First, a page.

It doesn’t seem fitting or nice to call a shoe the mullet of footwear. Even if meant as a compliment, it would be so left-handed that a gun enthusiast friend of mine would wink and say, “You’ll get hot brass down your shirt holding it that way.”
Nevertheless, the Specialized Recon may be the mullet of cycling footwear. And I say that meaning no disrespect. Here’s the thing: I’ve been wearing this shoe for months now and what I like best about it is that it attracts attention the way a ninja does—not at all. It’s as simple a black shoe as my dress cap toes. Nothing fancy or ornate. No racy stripes, no sci-fi buckles, no architectural flourishes.
It is—literally—the most understated cycling shoe I’ve encountered since my first cleated Sidis I bought back in 1988.
Meanwhile, the shoe has an underside that’s all about going places. This isn’t just a walkable shoe. No, this is a shoe that allows for toe spikes. These things are the love child of a pair of dress shoes and football cleats. So while, yes, you could capably complete a cyclocross race in these, what I see in them is a terrific gravel shoe for when you don’t want/need to show off. That the sole is done in tan, as it plays off the black upper, it evokes an old school gumwall tire, something that has recently begun to come back in style. All that said, there’s also an orange/yellow fade that’s quite attractive and to which none of this applies.
Looks-wise, think piano black Mercedes AMG rather than canary yellow Lamborghini. All the horsepower and none of the ridiculous.
The carbon fiber sole is among the stiffest I’ve ridden. Were I racing cyclocross in this shoe, I think I might want a bit more flex, or maybe some moleskin for my heel. For mixed surface riding where the walking/hiking is more limited, it’s not as much of a concern. Indeed, when I’m doing mixed surface riding, I want a shoe that fits and feels like a traditional road shoe, but with the ability to stomp my way across a stream bed if necessary.
Plenty of people will look at this shoe and decide that it’s Specialized’s response to the Empire. I even asked them as much. Their response was more subtle, less aggressive and in it I see a certain wisdom. What I was told is that their product development guys are always on the lookout for good ideas and willing to try anything that seems like a worthwhile technology.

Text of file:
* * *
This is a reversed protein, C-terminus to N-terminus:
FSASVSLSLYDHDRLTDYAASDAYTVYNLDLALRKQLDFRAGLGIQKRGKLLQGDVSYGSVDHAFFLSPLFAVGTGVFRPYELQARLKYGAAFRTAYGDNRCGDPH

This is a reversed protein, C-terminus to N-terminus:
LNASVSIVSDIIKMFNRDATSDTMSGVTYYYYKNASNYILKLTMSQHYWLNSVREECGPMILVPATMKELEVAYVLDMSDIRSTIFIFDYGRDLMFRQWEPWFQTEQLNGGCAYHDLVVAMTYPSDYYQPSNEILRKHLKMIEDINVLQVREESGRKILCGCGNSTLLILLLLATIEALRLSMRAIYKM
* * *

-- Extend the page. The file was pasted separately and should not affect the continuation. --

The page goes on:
The Recon has a lace retention strap, reinforced eyelets and polyester laces that won’t snap the moment you pull on them, all features found in the Giro Empire that anyone undertaking a laced shoe would have been stupid not to emulate.
Like other shoes in the Specialized line, the Recon is a firm D width, but with a slightly roomier toe box than I find in some of their road shoes. It was a relief to discover this as when I first spied the shoes the toe looked narrow. Looks, as we’ve been told, deceive. Thank heaven.
The Recon is a $225 shoe, but I’d put it on a par with shoes costing $300 or more. In that, I find it to be a respectable value. Anyone looking for a do-it-all SPD shoe, a shoe good for mixed-surface rides, cross-country mountain biking, commuting and even intense road riding will find much to love in this shoe. More than six months in, these shoes are holding up nicely, which is never how things go with the more budget-oriented shoes I’ve tried.
Final thought: Something so understated never goes out of style.
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